Re: Disowning Darwin

Brian D. Harper (
Sun, 30 Jul 1995 00:07:09 -0400

Stephen wrote:

{concerning Goodwin's quote of Mayr}:
>> (There is)"no clear evidence...for the gradual emergence of
>> any evolutionary novelty" -- Mayr quoted by Goodwin
>>unfortunately without giving a reference, not unusual for a popular
>>level book. Would anyone happen to know where Mayr says this?
SJ>I would be interested in obtaining a full quote and reference to this.
SJ>It does not sound like Mayr.

The source was pointed out to me in e-mail:

The incorporation of the geographical dimension was of particular
importance for the explanation of macroevolution. Paleontologists
had long been aware of a seeming contradiction between Darwin's
postulate of gradualism, confirmed by the work of population genetics,
and the actual findings of paleontology. Following phyletic lines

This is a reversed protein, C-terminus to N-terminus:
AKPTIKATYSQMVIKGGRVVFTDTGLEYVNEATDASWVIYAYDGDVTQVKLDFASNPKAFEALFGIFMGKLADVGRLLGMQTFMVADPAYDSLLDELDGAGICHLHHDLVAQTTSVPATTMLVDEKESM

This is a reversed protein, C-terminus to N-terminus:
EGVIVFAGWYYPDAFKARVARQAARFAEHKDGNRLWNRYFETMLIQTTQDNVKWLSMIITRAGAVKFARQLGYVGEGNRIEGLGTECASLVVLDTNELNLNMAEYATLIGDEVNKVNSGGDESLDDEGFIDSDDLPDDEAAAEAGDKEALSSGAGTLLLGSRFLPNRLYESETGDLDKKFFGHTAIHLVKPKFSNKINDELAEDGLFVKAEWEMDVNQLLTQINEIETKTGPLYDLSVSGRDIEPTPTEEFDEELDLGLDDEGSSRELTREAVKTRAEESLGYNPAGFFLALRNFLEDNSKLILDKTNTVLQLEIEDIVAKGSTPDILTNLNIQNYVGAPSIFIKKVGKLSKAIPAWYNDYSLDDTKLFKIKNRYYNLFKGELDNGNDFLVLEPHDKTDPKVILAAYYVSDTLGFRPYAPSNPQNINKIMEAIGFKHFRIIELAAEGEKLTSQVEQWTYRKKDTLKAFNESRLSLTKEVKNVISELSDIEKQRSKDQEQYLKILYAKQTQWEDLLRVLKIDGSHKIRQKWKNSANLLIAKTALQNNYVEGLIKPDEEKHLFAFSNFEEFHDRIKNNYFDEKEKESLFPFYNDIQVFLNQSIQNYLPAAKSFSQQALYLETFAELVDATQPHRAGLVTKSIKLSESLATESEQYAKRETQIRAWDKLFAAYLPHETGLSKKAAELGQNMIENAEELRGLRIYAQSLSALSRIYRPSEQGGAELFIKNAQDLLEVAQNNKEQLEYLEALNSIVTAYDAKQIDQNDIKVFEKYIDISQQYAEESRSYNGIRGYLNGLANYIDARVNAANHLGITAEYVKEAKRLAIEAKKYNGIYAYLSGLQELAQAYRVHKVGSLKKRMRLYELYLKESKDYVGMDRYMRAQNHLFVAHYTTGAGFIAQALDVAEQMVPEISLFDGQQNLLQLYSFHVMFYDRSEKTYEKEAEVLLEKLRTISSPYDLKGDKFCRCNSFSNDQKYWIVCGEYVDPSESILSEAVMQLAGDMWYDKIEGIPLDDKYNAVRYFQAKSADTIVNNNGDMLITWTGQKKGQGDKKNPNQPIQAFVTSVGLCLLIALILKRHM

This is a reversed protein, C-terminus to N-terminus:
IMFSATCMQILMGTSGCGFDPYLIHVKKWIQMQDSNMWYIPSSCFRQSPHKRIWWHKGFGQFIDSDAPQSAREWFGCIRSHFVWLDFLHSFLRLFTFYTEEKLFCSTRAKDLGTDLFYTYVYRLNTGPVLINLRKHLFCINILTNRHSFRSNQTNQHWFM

through time seemed to reveal only minimal gradual changes but no
clear evidence for any change of a species into a different genus
or for the gradual origin of an evolutionary novelty. Anything
truly novel seemed to appear quite abruptly in the fossil record.
This is not surprising, since new evolutionary departures seem to
take place almost invariably in localized isolated populations that
are not apt to leave a fossil record (Mayr 1954; 1963; Essay 25).
Therefore, a purely vertical approach is unable to solve the seeming
-- Mayr, _Toward a New Philosophy of Biology_, Harvard University
Press, 1988, p. 529-530.

I must say that after reading what Mayr actually said, I'm really
uncomfortable with Goodwin's quote, especially in view of the
"This is not surprising..." which follows. The implication when
reading Goodwin is that Mayr considers this to be a real problem.
In Goodwins defense, it should be noted that Mayr "explains" this
by saying why the evidence is not there rather than by supplying
evidence :-).


Brian Harper:=:=:=:=:=:=:=:=:=:=:=:=:=:=:=:=:=:=:=:=:=:=:=:=:=:=:=:=:=:=:=:=
"I believe there are 15,747,724,136,275,002,577,605,653,961,181,555,468,
044,717,914,527,116,709,366,231,425,076,185,631,031,296 protons in the
Universe and the same number of electrons." Arthur Stanley Eddington